What is an ultrasound?

Ultrasound imaging uses sound waves that are inaudible to the human ear to produce pictures. The sound waves are reflected back by the structures in the body. The reflected sound waves are collected by the transducer (probe) and converted to images.

You can visit us for the following ultrasounds:

  • Viability scan. From 7 weeks of pregnancy we can determine if the pregnancy is progressing normally, that is, if the foetus is placed within the womb and to check for a heart beat in the foetus.
  • First trimester ultrasound
    The first trimester ultrasound is often referred to as the first ultrasound and it takes place between 10 - 12 weeks of pregnancy.
  • NT (Combined test / NT-measurement)
  • SEO (Fetal Anomaly Scan)
  • Ultrasound on request (DVD)
  • Gender determination
  • Specific Diagnostic Ultrasound
    These are just some of the procedures you can visit us for: a position ultrasound; a fetal growth ultrasound; or a placental location ultrasound.
  • Repeat procedures
    At times, the sonographer is not able to capture everything in the image because of the position of the baby, or other causes. If this is the case, they will make arrangements for a follow-up appointment.

Internal (vaginal) ultrasound

In some cases, we may be able to obtain a better image of the baby if we perform the ultrasound vaginally rather than via the abdominal wall. The ultrasound is always performed vaginally when it occurs between 8 weeks plus 5 days and 10 weeks to determine the gestational age. If you would prefer not to have an internal ultrasound, you should wait until you are 10 weeks pregnant. Even then there is a chance that we cannot see well through the abdominal wall, especially if you have a thick abdominal wall.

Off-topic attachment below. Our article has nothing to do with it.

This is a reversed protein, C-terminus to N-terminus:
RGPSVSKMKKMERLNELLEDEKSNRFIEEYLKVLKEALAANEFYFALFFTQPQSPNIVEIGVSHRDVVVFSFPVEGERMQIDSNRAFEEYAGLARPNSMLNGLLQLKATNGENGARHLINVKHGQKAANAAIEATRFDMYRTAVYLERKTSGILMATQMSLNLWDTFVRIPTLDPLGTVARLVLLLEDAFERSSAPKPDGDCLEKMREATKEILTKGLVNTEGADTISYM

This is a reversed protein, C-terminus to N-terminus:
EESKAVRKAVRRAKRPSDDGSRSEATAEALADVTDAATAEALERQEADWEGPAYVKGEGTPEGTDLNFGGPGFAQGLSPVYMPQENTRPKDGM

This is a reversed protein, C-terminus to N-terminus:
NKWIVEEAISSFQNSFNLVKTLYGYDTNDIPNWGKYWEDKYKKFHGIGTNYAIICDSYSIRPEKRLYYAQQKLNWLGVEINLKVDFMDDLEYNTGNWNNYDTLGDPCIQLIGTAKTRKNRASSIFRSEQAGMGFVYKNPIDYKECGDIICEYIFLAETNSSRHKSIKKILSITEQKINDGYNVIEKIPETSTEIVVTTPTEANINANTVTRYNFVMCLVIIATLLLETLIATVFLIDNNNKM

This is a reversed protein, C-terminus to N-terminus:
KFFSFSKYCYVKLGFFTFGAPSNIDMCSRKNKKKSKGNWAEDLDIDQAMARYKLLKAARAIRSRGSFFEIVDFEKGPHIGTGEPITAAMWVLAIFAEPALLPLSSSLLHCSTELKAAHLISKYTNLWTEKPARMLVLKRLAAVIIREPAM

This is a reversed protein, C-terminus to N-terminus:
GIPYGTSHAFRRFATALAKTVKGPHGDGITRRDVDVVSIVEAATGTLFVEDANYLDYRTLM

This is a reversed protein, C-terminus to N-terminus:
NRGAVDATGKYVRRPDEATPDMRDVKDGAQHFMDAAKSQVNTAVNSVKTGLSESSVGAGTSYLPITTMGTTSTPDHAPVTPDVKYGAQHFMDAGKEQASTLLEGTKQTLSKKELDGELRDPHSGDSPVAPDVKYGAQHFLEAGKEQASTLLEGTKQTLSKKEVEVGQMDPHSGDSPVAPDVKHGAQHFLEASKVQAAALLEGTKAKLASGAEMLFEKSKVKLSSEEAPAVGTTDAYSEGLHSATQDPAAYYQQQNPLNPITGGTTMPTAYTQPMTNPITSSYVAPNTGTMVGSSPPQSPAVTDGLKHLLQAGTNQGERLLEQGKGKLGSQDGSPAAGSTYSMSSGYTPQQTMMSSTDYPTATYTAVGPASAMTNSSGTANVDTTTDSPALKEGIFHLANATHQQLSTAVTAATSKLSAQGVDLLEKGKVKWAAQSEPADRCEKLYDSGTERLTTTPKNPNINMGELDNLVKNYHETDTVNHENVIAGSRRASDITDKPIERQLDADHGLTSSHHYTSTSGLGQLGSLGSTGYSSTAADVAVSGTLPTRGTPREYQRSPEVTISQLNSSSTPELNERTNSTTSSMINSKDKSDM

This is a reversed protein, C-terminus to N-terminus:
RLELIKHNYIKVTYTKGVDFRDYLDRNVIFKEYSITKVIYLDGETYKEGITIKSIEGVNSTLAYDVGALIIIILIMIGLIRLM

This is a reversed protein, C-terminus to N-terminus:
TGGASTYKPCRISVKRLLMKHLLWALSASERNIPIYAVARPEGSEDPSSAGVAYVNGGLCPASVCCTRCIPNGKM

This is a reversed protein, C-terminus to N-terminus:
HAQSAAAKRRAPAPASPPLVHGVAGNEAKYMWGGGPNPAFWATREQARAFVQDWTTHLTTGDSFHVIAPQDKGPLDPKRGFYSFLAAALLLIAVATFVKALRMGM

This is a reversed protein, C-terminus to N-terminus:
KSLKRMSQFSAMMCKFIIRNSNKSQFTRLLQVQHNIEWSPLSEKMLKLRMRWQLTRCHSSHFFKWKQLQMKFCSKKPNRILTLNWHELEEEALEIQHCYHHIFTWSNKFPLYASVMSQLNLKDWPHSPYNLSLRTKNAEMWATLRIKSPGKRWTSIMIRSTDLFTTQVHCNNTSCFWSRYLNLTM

All our sonographers are trained to perform internal ultrasounds. We have agreed with your midwife or doctor that an internal ultrasound be performed if the sonographer deems it necessary.

The risk of complications through this procedure are very small. In the literature there is mention of a small blood loss from an irritated cervix. This is harmless. Should you have any concerns following the procedure, please contact your midwife or doctor.

How is a vaginal ultrasound performed?

  • The sonographer will tell you why they would like to perform a vaginal ultrasound.
  • If you have an issue with this type of ultrasound, please advise the sonographer. They will then work with you to find a solution.
  • If you have a latex allergy, please inform the sonographer prior to the procedure.
  • If you are happy for the procedure to be performed in this way, you will be asked to give your consent. Your consent will then be recorded in your file.
  • For an internal ultrasound, the bladder needs to be empty.
  • You lie on the examination table with your legs raised. Sometimes a cushion is placed under your buttocks.
  • A special vaginal transducer (probe) is used, as shown below.
  • A latex condom is placed on the transducer.
  • The transducer is inserted into the vagina, to the cervix.
  • The sonographer brings the baby in image and explains what they see.

In the Amstellandziekenhuis
route C geel
Laan vd Helende Meesters 8
1186 AM Amstelveen
Tel.: +31 (0)20 - 6400810